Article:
“Listen to what I have to say: you don’t take away the soul of the person you murder, you give them yours.”
Pacifism versus violence is one of the themes I explore in my new novel, “The Book of Ash” (Boxfire Press). The line above is taken from an exchange between the novel’s main character, Baldwin Wallace, and his life counselor, Harold. They are discussing the upcoming Day of No Consequence in the fictional world I created in the book, a holiday, no less, when people are encouraged to let loose with fury, to release latent hostilities, to reclaim a peaceful mindset through violence and mayhem (this theme is similar to “The Purge,” a Hollywood film released earlier this year starring Ethan Hawke).
Harold, though, is skeptical, and warns Baldwin, who is being targeted for death, about the risk of fighting back, of taking someone’s life, even it means saving your own.
There were many things on my mind when I conceived of “The Book of Ash,” but violence and its ramifications were paramount.
The idea for the book came to me in the days directly following 9/11, when I spent evenings standing on the Hoboken shoreline watching with despair the wall of smoke enveloping Ground Zero. The sadness and hopelessness I felt slowly turned to anger. I began to question why our world is besieged by hostility and bloodshed, and drawing from my experience working for a mental health organization, I began to imagine (and write about) a solution: a society whose one and only goal is to form “emotionally healthy” citizens who will not harm one another.
However, the more I wrote, the more I began to doubt that such a thing could be achieved. If anything, I latched onto the notion that forcing someone to behave in a certain way is the surest way for them to do the opposite.
And so “The Book of Ash” became darkly satirical, a dystopia in the same vein as Orwell’s “1984,” depicting, as one reviewer wrote, “a world that is endearing and menacing, farcical yet deadly serious, wholly invented and yet strangely familiar.”
Inspiration or escape?
Like my experience with “The Book of Ash,” it is common for writers, or artists of any genre, to find creative inspiration from trauma and tragedy. Or is it escape?
As Jason Kurtz, a psychoanalyst and author who grew up in New Jersey but now lives and practices in New York City, states: “When an artist encounters an experience that he or she cannot process, one way to cope is through a process called sublimation. With sublimation, the unacceptable or overwhelming feelings are channeled into another form, in this case a story or a novel. Through writing, the artist manages his emotions, and uses them in the service of his art.”
Jason, whose new memoir “Follow The Joy” tells the story of his inspiring trip to India (on a one-way ticket) to find lasting happiness, concludes, “Not only can this help the writer process overwhelming experiences or feelings, but it can help readers experience a similar emotional process for themselves.”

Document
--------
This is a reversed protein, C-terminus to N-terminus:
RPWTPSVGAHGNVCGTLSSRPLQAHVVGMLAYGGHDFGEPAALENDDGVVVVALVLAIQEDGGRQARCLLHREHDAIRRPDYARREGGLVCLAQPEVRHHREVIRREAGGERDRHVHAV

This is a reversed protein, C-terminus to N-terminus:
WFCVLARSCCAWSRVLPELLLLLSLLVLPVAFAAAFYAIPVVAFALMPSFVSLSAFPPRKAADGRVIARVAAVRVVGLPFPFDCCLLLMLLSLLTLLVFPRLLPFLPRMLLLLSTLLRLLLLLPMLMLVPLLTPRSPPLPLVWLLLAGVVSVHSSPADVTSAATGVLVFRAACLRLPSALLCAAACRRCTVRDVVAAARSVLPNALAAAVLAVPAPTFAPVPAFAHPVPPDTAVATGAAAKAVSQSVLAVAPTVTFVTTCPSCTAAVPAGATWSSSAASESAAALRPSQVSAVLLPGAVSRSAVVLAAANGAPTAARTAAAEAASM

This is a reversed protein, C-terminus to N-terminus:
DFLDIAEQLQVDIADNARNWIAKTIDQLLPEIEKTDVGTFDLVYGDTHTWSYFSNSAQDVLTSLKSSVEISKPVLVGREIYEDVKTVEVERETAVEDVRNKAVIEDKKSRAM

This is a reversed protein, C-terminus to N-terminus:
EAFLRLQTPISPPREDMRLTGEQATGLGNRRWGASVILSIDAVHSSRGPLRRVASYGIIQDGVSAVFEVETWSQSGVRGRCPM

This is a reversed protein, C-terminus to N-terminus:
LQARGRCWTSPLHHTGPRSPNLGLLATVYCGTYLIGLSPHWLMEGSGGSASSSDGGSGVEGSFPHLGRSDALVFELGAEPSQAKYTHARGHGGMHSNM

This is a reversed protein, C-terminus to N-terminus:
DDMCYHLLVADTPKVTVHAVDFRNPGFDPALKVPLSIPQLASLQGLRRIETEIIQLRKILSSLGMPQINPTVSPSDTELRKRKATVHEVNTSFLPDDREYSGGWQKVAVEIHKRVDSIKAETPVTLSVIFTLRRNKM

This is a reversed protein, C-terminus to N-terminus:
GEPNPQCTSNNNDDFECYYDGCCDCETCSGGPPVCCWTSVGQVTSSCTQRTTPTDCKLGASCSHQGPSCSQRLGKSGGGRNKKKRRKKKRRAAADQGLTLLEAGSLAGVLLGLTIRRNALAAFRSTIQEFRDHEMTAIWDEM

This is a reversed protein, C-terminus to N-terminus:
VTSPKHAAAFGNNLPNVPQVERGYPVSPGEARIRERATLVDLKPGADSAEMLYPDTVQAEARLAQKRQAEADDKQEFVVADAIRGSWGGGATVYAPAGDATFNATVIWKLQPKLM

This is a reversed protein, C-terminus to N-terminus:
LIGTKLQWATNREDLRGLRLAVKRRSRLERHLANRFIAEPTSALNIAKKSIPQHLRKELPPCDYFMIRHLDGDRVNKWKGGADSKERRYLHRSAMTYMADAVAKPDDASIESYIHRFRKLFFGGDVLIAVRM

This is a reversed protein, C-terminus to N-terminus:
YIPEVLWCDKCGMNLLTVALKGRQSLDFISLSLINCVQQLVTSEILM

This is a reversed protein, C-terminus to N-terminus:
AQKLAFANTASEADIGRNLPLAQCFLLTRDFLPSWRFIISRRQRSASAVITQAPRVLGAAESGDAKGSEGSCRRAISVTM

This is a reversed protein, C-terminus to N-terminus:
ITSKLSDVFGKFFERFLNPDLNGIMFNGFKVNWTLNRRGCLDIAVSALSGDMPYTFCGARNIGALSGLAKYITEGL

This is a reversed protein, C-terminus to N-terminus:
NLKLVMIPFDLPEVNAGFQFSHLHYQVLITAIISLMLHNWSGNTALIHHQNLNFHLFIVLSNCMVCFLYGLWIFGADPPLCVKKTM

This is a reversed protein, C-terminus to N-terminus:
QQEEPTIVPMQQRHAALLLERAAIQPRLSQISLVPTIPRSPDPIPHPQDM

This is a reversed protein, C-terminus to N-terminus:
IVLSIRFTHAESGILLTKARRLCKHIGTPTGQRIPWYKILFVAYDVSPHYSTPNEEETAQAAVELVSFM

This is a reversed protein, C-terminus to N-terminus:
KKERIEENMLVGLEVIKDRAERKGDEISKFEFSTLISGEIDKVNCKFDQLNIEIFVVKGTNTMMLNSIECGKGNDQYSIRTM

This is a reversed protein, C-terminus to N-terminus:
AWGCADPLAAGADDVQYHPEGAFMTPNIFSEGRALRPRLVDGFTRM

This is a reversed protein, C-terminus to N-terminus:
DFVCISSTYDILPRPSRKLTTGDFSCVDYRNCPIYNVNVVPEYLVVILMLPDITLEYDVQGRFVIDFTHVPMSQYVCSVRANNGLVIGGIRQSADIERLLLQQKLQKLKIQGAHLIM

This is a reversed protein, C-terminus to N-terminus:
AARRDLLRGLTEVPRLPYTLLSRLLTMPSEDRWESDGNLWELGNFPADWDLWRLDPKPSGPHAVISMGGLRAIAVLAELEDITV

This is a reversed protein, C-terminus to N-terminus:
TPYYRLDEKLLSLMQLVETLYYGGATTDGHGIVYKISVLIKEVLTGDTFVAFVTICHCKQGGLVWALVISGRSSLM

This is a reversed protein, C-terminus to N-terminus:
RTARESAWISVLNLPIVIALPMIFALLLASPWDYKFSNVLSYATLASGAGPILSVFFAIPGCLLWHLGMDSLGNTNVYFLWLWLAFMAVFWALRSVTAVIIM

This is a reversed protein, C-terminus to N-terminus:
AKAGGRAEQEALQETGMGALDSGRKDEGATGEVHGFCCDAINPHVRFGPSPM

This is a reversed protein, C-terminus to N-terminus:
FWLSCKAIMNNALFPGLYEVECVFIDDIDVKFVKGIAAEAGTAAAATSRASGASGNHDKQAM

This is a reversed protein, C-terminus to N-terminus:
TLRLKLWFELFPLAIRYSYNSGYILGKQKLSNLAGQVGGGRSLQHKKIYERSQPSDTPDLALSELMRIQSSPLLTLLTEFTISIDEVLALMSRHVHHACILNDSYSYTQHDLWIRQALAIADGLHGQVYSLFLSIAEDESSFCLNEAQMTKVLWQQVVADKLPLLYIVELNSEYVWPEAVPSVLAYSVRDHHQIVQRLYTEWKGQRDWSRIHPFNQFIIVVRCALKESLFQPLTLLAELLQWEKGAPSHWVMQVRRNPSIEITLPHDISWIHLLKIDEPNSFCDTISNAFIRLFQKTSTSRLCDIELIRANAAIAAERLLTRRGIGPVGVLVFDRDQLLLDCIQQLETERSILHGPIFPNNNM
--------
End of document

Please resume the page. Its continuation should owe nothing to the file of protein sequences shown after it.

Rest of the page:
For Adam Berlin, whose new novel “The Number of Missing” (Spuyten Duyvil) is set in New York City after the 9/11 attacks, it took many years before he could fully process and write about the pain and shock of that day, when a friend perished when the Twin Towers fell.
“I was living downtown when 9/11 happened, on the corner of Bedford and Barrow streets,” he relates. “For months after, I’d walk out of the subway and see the towers that weren’t there. The city seemed dead or at least not real, as if everything had slowed or stopped, and I remember feeling that I’d wake up, that all of us would wake up, and realize the day had never happened. But it had.”
Adam tapped into this nightmare in “The Number of Missing,” presenting two characters, a man and a woman, who are dealing with a common grief stemming from 9/11.
Damaged characters, pressing on
In many ways, the book resurrects themes from popular novels that rose from the ashes of World War I, when writers like Ernest Hemingway, Ford Maddox Ford, and F. Scott Fitzgerald gave the reading world damaged characters that go on with the business of living, but not really.
It is this “not really” that Berlin explores masterfully in his novel.
Finally, for some writers, 9/11 and its aftermath helped their creativity to evolve. For example, the tragedy not only redefined the physical landscape of lower Manhattan, the place which novelist and short story writer Douglas Light was hard at work on his craft, it shifted his understanding of art in general.
“When I first came to writing, I thought I could discover answers,” Light said. “But good writing, as with all good art, isn’t meant to provide answers—it’s meant to pose questions that make us examine ourselves.”
Light, whose first novel was made into the feature film “Trouble With Bliss” starring Michael C. Hall, Peter Fonda and Lucy Liu, now views all his work, whether written or visual, as a form of cartography.
“It’s creating maps to place yet discovered,” he said. “It’s finding a way forward.”